Computers have been helping us make and store music for many years. Music AI is not so new either; already by the early 1990s there was widely available software runing on consumer grade desktop computers which could generate and regenerate music-like patterns of sound. The last 30 years have seen incremental improvements in the way computers analyse, categorise, and parameterise music.
This body of knowledge is increasingly used to make new music, but it’s hard to find a basis on which to judge the output of these robot composers. Should we fully decontextualise the results, risking the rather nihilistic conclusion that everything produced is a perfect version of itself? Or should we continue to base our judgements on our own human history, achieving perfection only when we can’t tell the fuguebot from the Bach? Or perhaps we should be simple hedonists, and ask the artificial intelligence to iterate for our greater pleasure.
The digital music market gives us another new way to evaluate the robots – commercial productivity. Is their output merchantable alongside music made by humans, and at a competitive cost to produce and supply? Early indications suggest that it is, and that in many ways robots are a much better fit than musicians with the market conditions created by music subscription services.
So what is it that makes a robot the perfect modern artist? Consider the contours of the digital market: each month is a contest for the plays that are claims on a finite pot of money, paid in by subscribers who can only play one track at a time. Increasing the play count across the whole service does not increase the money available, so one track’s success comes at the expense of all the rest. If instead of being an artist a supplier could be the owner of a fleet of them, each turning out the optimal amount of the right kind of music at the right time, sheer bulk in each monthly contest would tilt the odds slightly, even without any algorithmically refined fitness.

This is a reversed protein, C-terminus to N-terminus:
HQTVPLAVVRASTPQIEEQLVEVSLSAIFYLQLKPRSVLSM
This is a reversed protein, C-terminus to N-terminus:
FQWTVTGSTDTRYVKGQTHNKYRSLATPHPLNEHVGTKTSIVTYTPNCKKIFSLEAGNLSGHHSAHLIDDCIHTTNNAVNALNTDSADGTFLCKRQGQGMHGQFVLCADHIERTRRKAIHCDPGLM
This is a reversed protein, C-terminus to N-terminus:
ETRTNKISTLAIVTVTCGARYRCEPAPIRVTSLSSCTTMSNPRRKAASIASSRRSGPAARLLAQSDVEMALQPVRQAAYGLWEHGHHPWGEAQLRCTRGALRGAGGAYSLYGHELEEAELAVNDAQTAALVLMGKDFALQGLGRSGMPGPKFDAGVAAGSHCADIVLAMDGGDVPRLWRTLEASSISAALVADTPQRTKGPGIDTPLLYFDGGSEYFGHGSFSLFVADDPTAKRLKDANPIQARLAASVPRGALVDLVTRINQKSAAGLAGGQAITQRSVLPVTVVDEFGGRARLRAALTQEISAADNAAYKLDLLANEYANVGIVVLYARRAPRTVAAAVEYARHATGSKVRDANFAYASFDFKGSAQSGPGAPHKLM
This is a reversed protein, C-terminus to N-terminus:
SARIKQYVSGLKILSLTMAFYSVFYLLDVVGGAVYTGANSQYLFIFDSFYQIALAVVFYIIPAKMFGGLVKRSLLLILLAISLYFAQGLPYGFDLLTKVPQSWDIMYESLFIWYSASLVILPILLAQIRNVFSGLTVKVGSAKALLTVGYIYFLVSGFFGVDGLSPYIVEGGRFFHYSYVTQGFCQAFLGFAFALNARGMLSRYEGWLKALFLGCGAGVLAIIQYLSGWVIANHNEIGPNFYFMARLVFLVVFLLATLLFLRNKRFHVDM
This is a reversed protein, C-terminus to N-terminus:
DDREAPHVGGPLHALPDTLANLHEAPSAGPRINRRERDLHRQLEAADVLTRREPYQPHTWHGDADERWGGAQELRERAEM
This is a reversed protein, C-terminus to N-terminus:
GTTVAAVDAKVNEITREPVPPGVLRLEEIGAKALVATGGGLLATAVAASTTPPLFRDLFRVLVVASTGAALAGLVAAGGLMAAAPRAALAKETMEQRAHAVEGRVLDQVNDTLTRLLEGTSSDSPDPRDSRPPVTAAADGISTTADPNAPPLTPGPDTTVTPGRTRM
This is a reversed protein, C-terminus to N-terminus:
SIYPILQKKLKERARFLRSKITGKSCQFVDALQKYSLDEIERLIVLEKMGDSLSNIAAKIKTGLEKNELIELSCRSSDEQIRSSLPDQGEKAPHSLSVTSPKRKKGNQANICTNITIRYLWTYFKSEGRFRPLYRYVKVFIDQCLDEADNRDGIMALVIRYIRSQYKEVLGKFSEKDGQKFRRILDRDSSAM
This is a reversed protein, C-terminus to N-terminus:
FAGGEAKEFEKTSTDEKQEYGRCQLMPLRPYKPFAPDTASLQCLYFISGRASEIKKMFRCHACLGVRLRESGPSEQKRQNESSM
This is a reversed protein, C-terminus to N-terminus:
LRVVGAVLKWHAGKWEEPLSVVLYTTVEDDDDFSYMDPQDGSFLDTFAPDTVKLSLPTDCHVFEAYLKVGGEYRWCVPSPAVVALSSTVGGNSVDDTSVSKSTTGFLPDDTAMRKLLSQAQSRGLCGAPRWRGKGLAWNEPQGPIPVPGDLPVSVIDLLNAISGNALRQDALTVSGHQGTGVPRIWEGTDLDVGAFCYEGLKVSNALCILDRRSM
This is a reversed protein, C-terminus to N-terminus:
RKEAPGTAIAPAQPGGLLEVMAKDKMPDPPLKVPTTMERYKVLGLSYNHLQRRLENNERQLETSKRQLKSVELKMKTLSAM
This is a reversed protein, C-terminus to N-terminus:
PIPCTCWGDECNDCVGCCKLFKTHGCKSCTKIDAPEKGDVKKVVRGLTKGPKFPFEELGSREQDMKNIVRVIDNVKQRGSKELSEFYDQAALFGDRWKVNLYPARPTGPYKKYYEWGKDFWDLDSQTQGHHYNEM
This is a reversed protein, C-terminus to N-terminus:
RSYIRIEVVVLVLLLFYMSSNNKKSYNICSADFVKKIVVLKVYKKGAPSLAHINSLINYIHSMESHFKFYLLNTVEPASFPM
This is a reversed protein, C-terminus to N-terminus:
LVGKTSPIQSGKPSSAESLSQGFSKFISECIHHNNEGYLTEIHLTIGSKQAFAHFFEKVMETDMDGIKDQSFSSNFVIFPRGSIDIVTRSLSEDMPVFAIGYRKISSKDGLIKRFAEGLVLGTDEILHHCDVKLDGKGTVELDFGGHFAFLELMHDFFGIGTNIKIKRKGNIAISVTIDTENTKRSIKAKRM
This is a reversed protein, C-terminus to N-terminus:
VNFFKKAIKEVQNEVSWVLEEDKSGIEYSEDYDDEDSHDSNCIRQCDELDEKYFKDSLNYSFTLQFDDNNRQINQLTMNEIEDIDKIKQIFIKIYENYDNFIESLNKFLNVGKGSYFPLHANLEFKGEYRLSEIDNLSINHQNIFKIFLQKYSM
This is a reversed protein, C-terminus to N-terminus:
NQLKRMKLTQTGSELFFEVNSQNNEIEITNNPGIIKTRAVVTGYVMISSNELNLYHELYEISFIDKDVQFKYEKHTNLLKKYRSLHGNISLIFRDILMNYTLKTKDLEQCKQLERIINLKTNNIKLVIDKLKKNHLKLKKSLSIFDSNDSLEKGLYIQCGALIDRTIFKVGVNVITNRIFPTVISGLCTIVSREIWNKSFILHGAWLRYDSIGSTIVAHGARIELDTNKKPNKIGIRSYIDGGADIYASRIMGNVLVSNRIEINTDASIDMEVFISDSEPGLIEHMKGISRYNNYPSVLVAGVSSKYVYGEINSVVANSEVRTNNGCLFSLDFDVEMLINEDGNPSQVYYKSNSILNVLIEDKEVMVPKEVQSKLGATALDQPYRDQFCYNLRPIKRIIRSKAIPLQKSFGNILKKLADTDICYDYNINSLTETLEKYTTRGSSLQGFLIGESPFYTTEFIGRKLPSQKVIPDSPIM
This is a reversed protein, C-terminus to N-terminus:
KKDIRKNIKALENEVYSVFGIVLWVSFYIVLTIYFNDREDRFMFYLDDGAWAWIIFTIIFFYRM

An entirely digital supply chain means that new tracks can go from AI algo to audience without being touched by human hands, and on an unprecedented scale. Here is Boomy, a fairly recent start-up taking advantage of these capabilities:
How does Boomy work?https://boomy.com/about
Boomy uses music automation technology powered by artificial intelligence, which you can use to create and save original songs in seconds for free. You can also create Releases and distribute them to all major streaming services and digital music retailers worldwide, and earn a share of royalties when your songs are played on networks like Spotify, Apple Music, TikTok, and YouTube.
Choose a style and a few options, click a button, and it will make a track. Type in a title and ‘artist’ name, and it is ready to be delivered. Boomy retains the ownership ‘for convenience’, but pays whatever pennies the music generates on Spotify and many other music services. Somewhat disingenuously Boomy claims, “Boomy users have created 9,007,441 songs, around 9.1% of the world’s recorded music”, all without a single shake of a tambourine. They are conveniently short too, ideal for increasing the collective playcount when playlisted.